Track listing[edit]

All compositions by Thelonious Monk, except where noted.

  1. "Little Rootie Tootie" - 3:06
  2. "Sweet and Lovely" (Gus Arnheim, Jules LeMare, Harry Tobias) - 3:33
  3. "Bye-Ya" - 2:46
  4. "Monk's Dream" - 3:07
  5. "Trinkle, Tinkle" - 2:49
  6. "These Foolish Things" (Harry Link, Holt Marvell, Jack Strachey) - 2:46
  7. "Blue Monk" - 7:39
  8. "Just a Gigolo" (Julius Brammer, Irving Caesar, Leonello Casucci) - 3:00
  9. "Bemsha Swing" (Thelonious Monk, Denzil Best) - 3:10
  10. "Reflections" - 2:48

Notes

Alternate version[edit]

The album has also been released with this track listing.[12]

  1. "Blue Monk" - 7:39
  2. "Just a Gigolo" (Julius Brammer, Irving Caesar, Leonello Casucci) - 3:00
  3. "Bemsha Swing" (Thelonious Monk, Denzil Best) - 3:10
  4. "Reflections" - 2:48
  5. "Little Rootie Tootie" - 3:06
  6. "Sweet and Lovely" (Gus Arnheim, Jules LeMare, Harry Tobias) - 3:33
  7. "Bye-Ya" - 2:46
  8. "Monk's Dream" - 3:07
  9. "Trinkle, Tinkle" - 2:49
  10. "These Foolish Things" (Harry Link, Holt Marvell, Jack Strachey) - 2:46

Personnel[edit]

(Track listings here refer to the version beginning with "Little Rootie Tootie.")

References[edit]

  1. ^ "Thelonious Monk Trio - Credits". AllMusic. Retrieved October 25, 2019.
  2. ^ Waring, Charles, "Standing Tall: The Thelonious Monk Prestige Recordings" www.udiscovermusic.com. Retrieved Oct 17, 2019
  3. ^ Waring, Charles, "Standing Tall: The Thelonious Monk Prestige Recordings" www.udiscovermusic.com. Retrieved Oct 17, 2019
  4. ^ "Thelonious Monk discography, prestige-prlp-7027" http://www.jazzdisco.org. Accessed 9 October 2009
  5. ^ a b c Robertson, Alex (30 July 2013). "Album Review - Thelonious Monk: Thelonious Monk Trio". Sputnikmusic. Retrieved 27 August 2013.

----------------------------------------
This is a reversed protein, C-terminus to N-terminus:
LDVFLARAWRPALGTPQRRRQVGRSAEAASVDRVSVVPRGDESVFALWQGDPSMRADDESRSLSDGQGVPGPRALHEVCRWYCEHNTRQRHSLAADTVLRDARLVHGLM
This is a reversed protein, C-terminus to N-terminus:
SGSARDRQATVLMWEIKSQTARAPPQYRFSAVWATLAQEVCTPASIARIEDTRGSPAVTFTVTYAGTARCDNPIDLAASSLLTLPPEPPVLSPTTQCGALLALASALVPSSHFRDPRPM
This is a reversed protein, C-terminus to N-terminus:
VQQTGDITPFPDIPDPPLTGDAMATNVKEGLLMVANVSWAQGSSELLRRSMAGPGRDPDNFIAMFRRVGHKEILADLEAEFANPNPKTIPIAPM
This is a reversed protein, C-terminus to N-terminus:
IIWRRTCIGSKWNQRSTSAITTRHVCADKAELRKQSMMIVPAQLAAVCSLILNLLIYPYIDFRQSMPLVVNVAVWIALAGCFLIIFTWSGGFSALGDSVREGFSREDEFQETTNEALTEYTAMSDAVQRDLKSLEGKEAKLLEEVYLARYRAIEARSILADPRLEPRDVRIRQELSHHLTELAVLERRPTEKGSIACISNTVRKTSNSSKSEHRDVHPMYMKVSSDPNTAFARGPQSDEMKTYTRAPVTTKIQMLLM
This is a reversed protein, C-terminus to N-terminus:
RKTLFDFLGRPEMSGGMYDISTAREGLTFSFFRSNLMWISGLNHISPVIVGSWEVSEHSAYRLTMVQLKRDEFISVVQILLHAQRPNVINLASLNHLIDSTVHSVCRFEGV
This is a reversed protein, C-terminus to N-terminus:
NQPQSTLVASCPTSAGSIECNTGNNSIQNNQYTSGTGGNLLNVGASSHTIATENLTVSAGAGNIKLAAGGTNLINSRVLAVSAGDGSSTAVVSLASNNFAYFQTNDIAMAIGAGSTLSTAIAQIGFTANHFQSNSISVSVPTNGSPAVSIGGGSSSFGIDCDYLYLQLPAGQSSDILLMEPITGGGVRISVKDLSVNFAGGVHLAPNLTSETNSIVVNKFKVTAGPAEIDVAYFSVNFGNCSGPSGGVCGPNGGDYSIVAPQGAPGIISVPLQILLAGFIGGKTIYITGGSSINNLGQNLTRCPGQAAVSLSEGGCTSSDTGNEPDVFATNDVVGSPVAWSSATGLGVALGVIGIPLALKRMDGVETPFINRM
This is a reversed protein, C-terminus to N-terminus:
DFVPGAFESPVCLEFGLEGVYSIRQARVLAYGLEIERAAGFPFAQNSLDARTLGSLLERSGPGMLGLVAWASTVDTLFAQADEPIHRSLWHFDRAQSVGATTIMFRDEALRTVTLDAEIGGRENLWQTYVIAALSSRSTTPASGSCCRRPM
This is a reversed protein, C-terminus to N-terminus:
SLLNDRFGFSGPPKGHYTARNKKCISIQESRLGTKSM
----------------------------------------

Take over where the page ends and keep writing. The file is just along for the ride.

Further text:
6. ^ Sheridan, Chris, Brilliant Corners: A Bio-discography of Thelonious Monk, p 295, Westport and London: Greenwood Press, 2001
  7. ^ Sheridan, Chris, Brilliant Corners: A Bio-discography of Thelonious Monk, p 296, Westport and London: Greenwood Press, 2001
  8. ^ Sheridan, Chris, Brilliant Corners: A Bio-discography of Thelonious Monk, p 296, Westport and London: Greenwood Press, 2001
  9. ^ Neely, Tim, Goldmine Standard Catalog of American Records, 1950-1975, 5th Edition p. 844, Iola, Wisconsin: Krause Publications, 2006
  10. ^ Sheridan, Chris, Brilliant Corners: A Bio-discography of Thelonious Monk, p 296, Westport and London: Greenwood Press, 2001
  11. ^ a b Yanow, Scott (2002). "Thelonious Monk". In Bogdanov, Vladimir; Woodstra, Chris; Erlewine, Stephen Thomas (eds.). All Music Guide to Jazz (4th ed.). Backbeat Books. p. 893. ISBN 087930717X.
  12. ^ a b c Lankford, Jr., Ronnie D. "Thelonious Monk Trio - Thelonious Monk, Thelonious Monk Trio". Allmusic. Rovi Corporation. Retrieved December 21, 2012.
  13. ^ a b Christgau, Robert (December 21, 2012). "Thelonious Monk". MSN Music. Retrieved June 24, 2014.
  14. ^ Cook, Richard; Morton, Brian (2002). The Penguin Guide to Jazz on CD (6th ed.). Penguin Books. p. 1050. ISBN 0140515216.
  15. ^ Marsh, Dave (December 1979). The Rolling Stone Record Guide (1st ed.). Random House. ISBN 0394410963.
  16. ^ Swenson, J., ed. (1985). The Rolling Stone Jazz Record Guide. USA: Random House/Rolling Stone. p. 141. ISBN 0-394-72643-X.
  17. ^ de Ledesma, Charles (July 5, 2007). "Review of Thelonious Monk - Thelonious Monk Trio". BBC Music. BBC. Retrieved December 21, 2012.
  18. ^ May, Chris (July 1, 2007). "Thelonious Monk: Thelonious Monk Trio (2007)". All About Jazz. Retrieved December 21, 2012.
  19. ^ "sessionography-1952-1954", www.monkbook.com. Accessed Oct 17, 2019
  20. ^ Kelley, Robin D.G., Thelonious Monk: The Life and Times of an American Original, New York, NY: FreePress, 2009, p. 159-160, 162
  21. ^ "sessionography-1952-1954", www.monkbook.com. Accessed Oct 17, 2019
  22. ^ Kelley, Robin D.G., Thelonious Monk: The Life and Times of an American Original, New York, NY: FreePress, 2009, p. 161-162
  23. ^ "sessionography-1952-1954", www.monkbook.com. Accessed Oct 17, 2019
  24. ^ Kelley, Robin D.G., Thelonious Monk: The Life and Times of an American Original, New York, NY: FreePress, 2009, p. 179-180

External links[edit]